For disregarding Rajaji’s counsel and message about the evils of Congress socialism, the people of India have paid a heavy price. Therefore, when Swarajya, a magazine first promoted by K. Subba Rao and Rajaji in 1956, was re-launched in 2015, your editor welcomed it in this column despite its mysterious promoters’ choice of editors, particularly R. Jagannathan (my successor as founder-editor of Businessworld who quickly drove it into the ground). These misgivings are confirmed by Swarajya suppressing a letter to the editor written by your correspondent criticising a ‘balanced’ feature published in the August issue lauding the illusory contribution of the Nehru-Indira dynasty to national development. This despite the magazine proclaiming that its mission is to encourage “freedom of expression and enterprise”. 

Your editor always had reservations about Jagannathan. For instance some three decades ago when I handed over charge of Businessworld to him after building a solid foundation for the magazine, I requested Aveek Sarkar, chief editor of the ABP Group (which then owned BW) if I might contribute as the Bangalore correspondent where I was holed up writing a novel. This modest proposal was vetoed by this insecure mediocrity. No wonder Swarajya is floundering in shallows and misery. 

 

Unlamented exit

There’s been a quiet, almost unannounced change at the top of the Delhi-based Central Board of Secondary Education — the country’s largest pan-India school examinations board. R.K. Chaturvedi, the overbearing chairman of this exam board which falls under the administrative purview of the HRD ministry, has been unceremoniously replaced by Anita Karwal, who was additional secretary in the HRD ministry before taking charge as chairperson of CBSE on August 31. 

Quite clearly the surprise appointment in July 2016 of Chaturvedi, an obscure IAS career bureaucrat from the Madhya Pradesh cadre who was directly appointed chairman of CBSE by the appointments committee of the Union cabinet for a term lasting until 2020, went to his head. Within a few weeks of assuming office, he issued a volley of circulars investing CBSE nominees with veto powers as members of the selection committees of affiliated independent private schools which choose their principals, introduced an eligibility test for principals and vastly expanded the powers of this board to interfere with the administration of affiliated schools.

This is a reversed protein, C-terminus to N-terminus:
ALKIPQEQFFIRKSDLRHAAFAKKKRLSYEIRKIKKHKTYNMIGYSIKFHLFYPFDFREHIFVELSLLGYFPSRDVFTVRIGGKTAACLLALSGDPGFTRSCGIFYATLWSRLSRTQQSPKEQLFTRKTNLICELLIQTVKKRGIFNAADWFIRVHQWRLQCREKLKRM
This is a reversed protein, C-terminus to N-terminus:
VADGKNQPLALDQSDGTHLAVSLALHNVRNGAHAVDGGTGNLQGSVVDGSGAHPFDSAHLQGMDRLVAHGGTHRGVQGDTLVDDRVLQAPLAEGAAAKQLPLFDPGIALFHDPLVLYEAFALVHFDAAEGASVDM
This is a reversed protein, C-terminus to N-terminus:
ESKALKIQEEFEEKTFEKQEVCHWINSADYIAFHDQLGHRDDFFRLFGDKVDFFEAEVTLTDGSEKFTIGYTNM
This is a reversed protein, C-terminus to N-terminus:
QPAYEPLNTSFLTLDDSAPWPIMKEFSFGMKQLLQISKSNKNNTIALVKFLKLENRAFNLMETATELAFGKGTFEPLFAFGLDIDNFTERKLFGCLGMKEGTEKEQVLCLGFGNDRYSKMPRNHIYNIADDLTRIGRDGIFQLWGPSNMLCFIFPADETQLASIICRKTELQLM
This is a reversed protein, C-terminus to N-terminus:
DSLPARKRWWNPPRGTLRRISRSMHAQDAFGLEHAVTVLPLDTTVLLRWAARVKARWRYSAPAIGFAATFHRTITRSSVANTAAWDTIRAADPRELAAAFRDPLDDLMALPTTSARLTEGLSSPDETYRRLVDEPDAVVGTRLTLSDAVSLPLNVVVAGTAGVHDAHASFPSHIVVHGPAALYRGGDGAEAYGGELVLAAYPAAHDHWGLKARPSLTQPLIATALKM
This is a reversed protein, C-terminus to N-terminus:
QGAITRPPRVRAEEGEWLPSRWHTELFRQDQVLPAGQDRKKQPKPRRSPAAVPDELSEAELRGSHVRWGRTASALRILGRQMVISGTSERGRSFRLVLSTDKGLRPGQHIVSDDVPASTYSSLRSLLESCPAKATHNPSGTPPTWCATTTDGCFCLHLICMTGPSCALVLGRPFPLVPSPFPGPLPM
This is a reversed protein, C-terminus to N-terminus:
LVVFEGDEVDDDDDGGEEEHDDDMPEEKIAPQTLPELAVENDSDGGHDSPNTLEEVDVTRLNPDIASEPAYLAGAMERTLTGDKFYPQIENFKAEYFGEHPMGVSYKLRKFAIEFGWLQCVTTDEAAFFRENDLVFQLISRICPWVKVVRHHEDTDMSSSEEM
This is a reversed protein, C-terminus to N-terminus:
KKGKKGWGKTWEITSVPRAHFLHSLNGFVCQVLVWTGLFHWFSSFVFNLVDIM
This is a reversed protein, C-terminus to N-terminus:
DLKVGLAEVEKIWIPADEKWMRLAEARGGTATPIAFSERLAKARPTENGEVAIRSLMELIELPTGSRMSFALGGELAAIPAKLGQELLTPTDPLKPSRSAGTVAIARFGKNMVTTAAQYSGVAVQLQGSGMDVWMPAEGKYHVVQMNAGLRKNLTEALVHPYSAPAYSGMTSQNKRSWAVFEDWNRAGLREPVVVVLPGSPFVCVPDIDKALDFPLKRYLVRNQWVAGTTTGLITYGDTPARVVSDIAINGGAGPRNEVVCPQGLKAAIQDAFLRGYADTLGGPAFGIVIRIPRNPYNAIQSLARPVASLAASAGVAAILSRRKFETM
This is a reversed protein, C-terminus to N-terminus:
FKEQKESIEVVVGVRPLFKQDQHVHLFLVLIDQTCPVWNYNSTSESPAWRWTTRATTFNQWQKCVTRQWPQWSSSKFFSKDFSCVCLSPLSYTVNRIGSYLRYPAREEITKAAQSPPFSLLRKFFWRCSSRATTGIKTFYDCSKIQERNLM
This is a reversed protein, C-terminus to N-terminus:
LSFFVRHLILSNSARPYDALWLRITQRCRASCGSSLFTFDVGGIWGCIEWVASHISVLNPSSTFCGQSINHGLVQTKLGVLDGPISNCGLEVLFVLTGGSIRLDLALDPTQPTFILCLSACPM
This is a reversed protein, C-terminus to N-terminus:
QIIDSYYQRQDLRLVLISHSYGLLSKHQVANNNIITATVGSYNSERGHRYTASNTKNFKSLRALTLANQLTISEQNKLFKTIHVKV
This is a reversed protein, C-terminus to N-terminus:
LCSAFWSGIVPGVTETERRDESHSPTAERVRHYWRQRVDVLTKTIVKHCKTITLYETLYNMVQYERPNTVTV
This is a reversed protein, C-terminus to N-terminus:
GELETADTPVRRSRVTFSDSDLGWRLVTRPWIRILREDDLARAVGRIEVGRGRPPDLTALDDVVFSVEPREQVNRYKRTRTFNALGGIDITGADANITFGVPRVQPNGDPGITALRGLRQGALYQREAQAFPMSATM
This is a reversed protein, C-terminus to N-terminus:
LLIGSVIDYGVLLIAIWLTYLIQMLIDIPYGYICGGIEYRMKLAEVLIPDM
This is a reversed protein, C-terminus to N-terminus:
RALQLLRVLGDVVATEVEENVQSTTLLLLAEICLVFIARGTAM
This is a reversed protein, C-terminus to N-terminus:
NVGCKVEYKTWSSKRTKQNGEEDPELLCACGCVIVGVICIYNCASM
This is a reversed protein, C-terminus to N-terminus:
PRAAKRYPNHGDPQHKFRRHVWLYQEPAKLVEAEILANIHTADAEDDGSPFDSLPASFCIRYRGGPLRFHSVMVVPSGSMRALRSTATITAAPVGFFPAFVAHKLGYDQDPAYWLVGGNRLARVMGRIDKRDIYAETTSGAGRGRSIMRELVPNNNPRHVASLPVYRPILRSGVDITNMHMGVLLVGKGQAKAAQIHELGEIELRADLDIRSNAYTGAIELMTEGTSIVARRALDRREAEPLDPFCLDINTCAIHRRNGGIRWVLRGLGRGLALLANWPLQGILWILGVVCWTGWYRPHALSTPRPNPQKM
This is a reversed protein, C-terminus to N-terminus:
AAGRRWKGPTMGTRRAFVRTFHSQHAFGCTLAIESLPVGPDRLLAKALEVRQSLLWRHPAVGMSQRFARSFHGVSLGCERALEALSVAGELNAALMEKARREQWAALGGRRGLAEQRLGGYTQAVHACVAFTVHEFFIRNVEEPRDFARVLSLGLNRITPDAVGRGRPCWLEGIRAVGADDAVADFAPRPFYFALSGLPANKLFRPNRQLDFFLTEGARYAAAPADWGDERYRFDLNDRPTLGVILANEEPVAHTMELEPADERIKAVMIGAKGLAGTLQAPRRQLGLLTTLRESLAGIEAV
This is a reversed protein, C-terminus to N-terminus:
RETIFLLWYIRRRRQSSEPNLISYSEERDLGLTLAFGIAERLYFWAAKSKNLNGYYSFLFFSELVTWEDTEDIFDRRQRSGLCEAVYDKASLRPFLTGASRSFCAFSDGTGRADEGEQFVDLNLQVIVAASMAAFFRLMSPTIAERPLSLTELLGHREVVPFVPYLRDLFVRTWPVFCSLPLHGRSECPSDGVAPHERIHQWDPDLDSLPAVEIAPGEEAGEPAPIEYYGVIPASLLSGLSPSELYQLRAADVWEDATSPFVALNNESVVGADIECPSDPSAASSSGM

This prompted several independent school managements to file writ petitions in the Delhi high court arguing that CBSE is essentially an examination board with no power to interfere with the administration of affiliated schools. Moreover, as reported by EducationWorld in a detailed cover story (February 2017), several nationally top-ranked schools were/are contemplating fleeing CBSE and affiliating themselves with the rival non-government Council for Indian School Certificate Examinations (CISCE). Confronted with the spectre of a massive embarrassment, the PMO (prime minister’s office) decided Chaturvedi had to go. One hopes his successor has derived a valuable lesson of the limits of power of India’s largest pan-India school exams board. 

137 Views  | Posted on:10 Oct,2017 Add Comment  Show Comments (0)